Third, as already pointed out, Andreau emphasizes that Roman economic and financial activities were embedded within and dominated by social and political structures that were not of a strictly economic nature (pp. 22-26, 57, 70, 78-79, 140-41, 146-47). Papyrologists and specialists in provincial regions may wish that more attention had been devoted to questions related to this issue as they are raised by the sources with which they are typically concerned. Throughout the book Andreau clearly emphasizes Roman sources and focuses on developments directly affecting the Romans themselves much more than “the Roman world” as a whole. But Andreau does attempt to briefly address the issues raised by sources from Egypt and other areas that came under the dominion of the Romans in the course of their conquests (pp. 32, 34, 42-43, 58, 97-98, 134-35, 152).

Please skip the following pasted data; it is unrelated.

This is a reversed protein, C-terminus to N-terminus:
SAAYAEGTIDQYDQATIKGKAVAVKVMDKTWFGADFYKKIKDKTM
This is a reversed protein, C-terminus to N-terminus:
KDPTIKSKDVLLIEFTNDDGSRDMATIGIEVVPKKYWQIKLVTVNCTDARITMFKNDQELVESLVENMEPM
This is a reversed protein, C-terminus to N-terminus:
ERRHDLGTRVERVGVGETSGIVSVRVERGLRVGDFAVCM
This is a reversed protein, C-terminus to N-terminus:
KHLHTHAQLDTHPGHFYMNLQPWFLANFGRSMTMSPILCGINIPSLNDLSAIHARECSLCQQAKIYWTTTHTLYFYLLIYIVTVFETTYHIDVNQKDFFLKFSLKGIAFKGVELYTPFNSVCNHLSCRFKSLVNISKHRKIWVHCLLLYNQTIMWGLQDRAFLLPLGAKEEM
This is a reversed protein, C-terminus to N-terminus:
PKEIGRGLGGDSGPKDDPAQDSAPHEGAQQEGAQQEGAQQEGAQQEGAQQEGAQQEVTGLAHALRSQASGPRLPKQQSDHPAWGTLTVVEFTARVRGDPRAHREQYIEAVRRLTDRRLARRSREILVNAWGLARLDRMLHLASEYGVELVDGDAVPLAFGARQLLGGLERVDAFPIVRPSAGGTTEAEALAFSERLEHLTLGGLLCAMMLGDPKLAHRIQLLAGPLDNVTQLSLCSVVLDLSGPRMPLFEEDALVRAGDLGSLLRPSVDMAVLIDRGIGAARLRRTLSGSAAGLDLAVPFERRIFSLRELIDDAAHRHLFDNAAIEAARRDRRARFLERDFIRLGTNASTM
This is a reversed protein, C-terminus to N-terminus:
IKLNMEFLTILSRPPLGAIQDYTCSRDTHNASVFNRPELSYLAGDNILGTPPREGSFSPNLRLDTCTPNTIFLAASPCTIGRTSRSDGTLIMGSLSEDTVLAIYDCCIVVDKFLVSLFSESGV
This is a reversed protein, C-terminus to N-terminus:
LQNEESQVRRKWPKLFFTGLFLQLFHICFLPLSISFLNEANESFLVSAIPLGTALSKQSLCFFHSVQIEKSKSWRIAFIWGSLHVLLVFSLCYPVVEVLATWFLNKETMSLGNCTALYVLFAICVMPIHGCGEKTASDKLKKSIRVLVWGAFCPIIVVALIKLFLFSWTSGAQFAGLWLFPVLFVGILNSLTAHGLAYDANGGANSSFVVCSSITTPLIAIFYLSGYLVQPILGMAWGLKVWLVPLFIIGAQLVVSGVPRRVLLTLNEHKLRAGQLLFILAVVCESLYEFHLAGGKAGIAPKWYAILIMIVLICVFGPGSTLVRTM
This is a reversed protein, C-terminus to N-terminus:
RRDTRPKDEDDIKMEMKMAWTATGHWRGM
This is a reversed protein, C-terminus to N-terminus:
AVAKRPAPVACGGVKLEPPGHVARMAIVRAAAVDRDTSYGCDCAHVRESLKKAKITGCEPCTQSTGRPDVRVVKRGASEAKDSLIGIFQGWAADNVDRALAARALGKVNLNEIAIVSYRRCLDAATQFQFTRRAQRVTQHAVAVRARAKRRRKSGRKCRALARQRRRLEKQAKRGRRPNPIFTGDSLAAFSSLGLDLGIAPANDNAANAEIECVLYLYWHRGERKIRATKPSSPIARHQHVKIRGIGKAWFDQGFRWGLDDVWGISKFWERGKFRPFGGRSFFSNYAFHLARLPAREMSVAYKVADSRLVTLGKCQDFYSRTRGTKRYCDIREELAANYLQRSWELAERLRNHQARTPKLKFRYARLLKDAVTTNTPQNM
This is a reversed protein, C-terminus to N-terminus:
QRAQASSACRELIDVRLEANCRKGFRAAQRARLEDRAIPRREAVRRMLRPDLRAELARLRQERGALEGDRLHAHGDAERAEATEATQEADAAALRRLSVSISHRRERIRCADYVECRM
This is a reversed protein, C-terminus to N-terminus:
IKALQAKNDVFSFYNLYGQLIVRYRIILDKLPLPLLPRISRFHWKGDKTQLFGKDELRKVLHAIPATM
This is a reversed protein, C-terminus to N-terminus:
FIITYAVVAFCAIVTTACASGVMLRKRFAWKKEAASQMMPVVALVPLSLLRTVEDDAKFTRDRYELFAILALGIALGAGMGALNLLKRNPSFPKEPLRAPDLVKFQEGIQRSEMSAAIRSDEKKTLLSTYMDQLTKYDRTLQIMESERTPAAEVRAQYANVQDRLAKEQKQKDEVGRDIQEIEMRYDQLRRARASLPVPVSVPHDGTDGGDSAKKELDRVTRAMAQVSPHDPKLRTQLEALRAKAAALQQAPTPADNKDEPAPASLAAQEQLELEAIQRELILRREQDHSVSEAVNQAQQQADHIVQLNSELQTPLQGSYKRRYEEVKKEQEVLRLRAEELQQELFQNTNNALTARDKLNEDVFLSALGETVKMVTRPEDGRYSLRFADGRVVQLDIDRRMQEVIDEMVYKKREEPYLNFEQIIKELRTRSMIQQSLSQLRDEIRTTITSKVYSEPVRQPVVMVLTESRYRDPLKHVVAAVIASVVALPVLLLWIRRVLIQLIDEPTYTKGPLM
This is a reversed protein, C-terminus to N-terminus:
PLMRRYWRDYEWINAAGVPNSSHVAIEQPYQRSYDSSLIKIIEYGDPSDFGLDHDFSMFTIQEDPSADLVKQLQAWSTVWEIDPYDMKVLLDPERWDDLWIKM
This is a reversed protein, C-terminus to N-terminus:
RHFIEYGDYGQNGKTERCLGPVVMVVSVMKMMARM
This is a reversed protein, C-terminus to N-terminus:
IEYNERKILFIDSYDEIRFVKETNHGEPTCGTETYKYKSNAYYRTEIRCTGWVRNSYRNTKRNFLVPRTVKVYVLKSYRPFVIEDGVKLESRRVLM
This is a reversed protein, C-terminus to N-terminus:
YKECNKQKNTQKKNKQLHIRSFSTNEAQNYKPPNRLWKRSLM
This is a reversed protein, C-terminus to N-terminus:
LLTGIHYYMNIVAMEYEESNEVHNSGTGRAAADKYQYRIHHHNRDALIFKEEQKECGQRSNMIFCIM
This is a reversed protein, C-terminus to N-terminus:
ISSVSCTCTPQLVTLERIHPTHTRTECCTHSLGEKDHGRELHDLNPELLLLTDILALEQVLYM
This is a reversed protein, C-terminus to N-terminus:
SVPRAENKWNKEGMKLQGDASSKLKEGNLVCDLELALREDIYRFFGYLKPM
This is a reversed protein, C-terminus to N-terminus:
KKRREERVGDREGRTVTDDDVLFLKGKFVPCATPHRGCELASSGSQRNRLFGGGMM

Andreau certainly deserves praise for undertaking the difficult task of synthesizing the fruits of research in a field in which there is so much room for strong disagreement. Andreau’s willingness to alert readers to alternative interpretations and the fairness with which he engages opposing viewpoints results in a balance that should mollify criticisms even by those who take an ideological perspective very different from his own. The judicious surveys of research in the book provide an excellent introduction to the major issues of contention in the field by a master who thoroughly understands the implications of individual pieces of evidence. Only so much can be done in a book of this size and at this level, but the final result in this case must be considered a success.